Fast forward to 2018, the IAAF issued new Eligibility Regulations for Female Classification (Athlete with Differences of Sexual Development) that apply to events from 400m to the mile, including 400m hurdles races, 800m, and 1500m. The regulations created by the IAAF state that an athlete must be recognized at law as either female or intersex, she must reduce her testosterone level to below 5 nmol/L continuously for the duration of six months, and she must maintain her testosterone levels to remain below 5 nmol/L during and after competing so long as she wishes to be eligible to compete in any future events. It is believed that these new rules have been put into effect to specifically target Semenya given her history of being the most recent athlete to face this sort of discrimination.
With these regulations put into effect, in combination with the lack of information about whether or not Semenya is biologically a female of male, society has seemed to come to the conclusion that Semenya is intersex, meaning she was born with any variation of characteristics, chromosomes, gonads, sex hormones, or genitals. After her initial testing, there had been alleged leaks to media outlets such as Australia's Daily Telegraph newspaper which stated that Semenya's results proved that her testosterone levels were too high. This information, while not credible, has been widely accepted as fact. Whether or not Semenya is intersex, society appears to be missing the point that no one is entitled to this information. Running off their newfound acceptance that the Olympic champion is intersex, it calls into question whether her elevated levels of testosterone makes her a man.
The IAAF published a study concluding that higher levels of testosterone do, in fact, contribute to the level of performance in track and field. However, higher testosterone levels have never been the sole determining factor for sex or gender. There are conditions that affect women, such as PCOS, in which the ovaries produce extra amounts of testosterone. However, those women never have their womanhood called into question, nor should they—and neither should Semenya.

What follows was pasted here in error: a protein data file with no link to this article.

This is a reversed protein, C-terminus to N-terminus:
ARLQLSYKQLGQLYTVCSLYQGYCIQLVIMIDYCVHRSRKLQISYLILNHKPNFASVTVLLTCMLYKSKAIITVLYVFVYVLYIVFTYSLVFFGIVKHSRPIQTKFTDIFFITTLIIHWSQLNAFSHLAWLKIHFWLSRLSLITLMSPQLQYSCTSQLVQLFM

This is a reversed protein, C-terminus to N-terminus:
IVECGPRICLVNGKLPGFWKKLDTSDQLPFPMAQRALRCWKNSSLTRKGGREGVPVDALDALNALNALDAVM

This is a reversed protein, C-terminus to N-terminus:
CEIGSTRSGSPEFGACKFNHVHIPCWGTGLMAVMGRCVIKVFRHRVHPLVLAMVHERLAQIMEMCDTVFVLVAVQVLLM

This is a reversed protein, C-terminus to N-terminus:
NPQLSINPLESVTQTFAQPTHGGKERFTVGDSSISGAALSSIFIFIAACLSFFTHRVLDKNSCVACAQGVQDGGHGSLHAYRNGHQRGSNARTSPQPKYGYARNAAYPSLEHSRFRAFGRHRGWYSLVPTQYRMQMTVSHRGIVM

Every aspect of the issue surrounding Semenya's body has been deplorable, to say the least. However, there has not been enough recognition as to how invasive and degrading sex testing actually is. For any woman, at any age, to have her body forcibly examined and studied like a science project by "experts" is humiliating and unethical. Under no circumstances have Semenya's health or well-being been considered upon discovering that her body allegedly produces an excessive amount of testosterone. For the sake of an organization, for the comfort of white female athletes who felt as though Semenya's gender was an unfair advantage against them, Semenya and other women like her, must undergo hormone treatment to reduce their performance to that of which women are expected to perform at. Yet some women within the athletic community are unphased by this direct attempt to further prove women as inferior athletes.
As difficult as this global invasion of privacy has been for the athlete, the humiliation and sense of violation is felt by her people in South Africa. Writer and activist, Kari, reported that Semenya has had the country's undying support since her first global appearance in 2009. Even after the IAAF released their new regulations, South Africans have refuted their accusations. Kari stated, "The Minister of Sports and Recreation and the Africa National Congress, South Africa's ruling party labeled the decision as anti-sport, racist, and homophobic." It is no secret that the build and appearance of Black women have always been met with racist and sexist commentary. Because Black women have never managed to fit into the European standard of beauty catered to and in favor of white women, the accusations of Semenya appearing too masculine were unsurprising.
Despite the countless injustices Semenya has faced over the years, she remains as determined as ever to return to track and field and compete amongst women as the woman she is. Her fight against the IAAF's regulations continues as the Olympic champion has been receiving and outpour of support in wake of the Association's decision. Semenya is determined to run again, win again, and set new and inclusive standards for women's sports.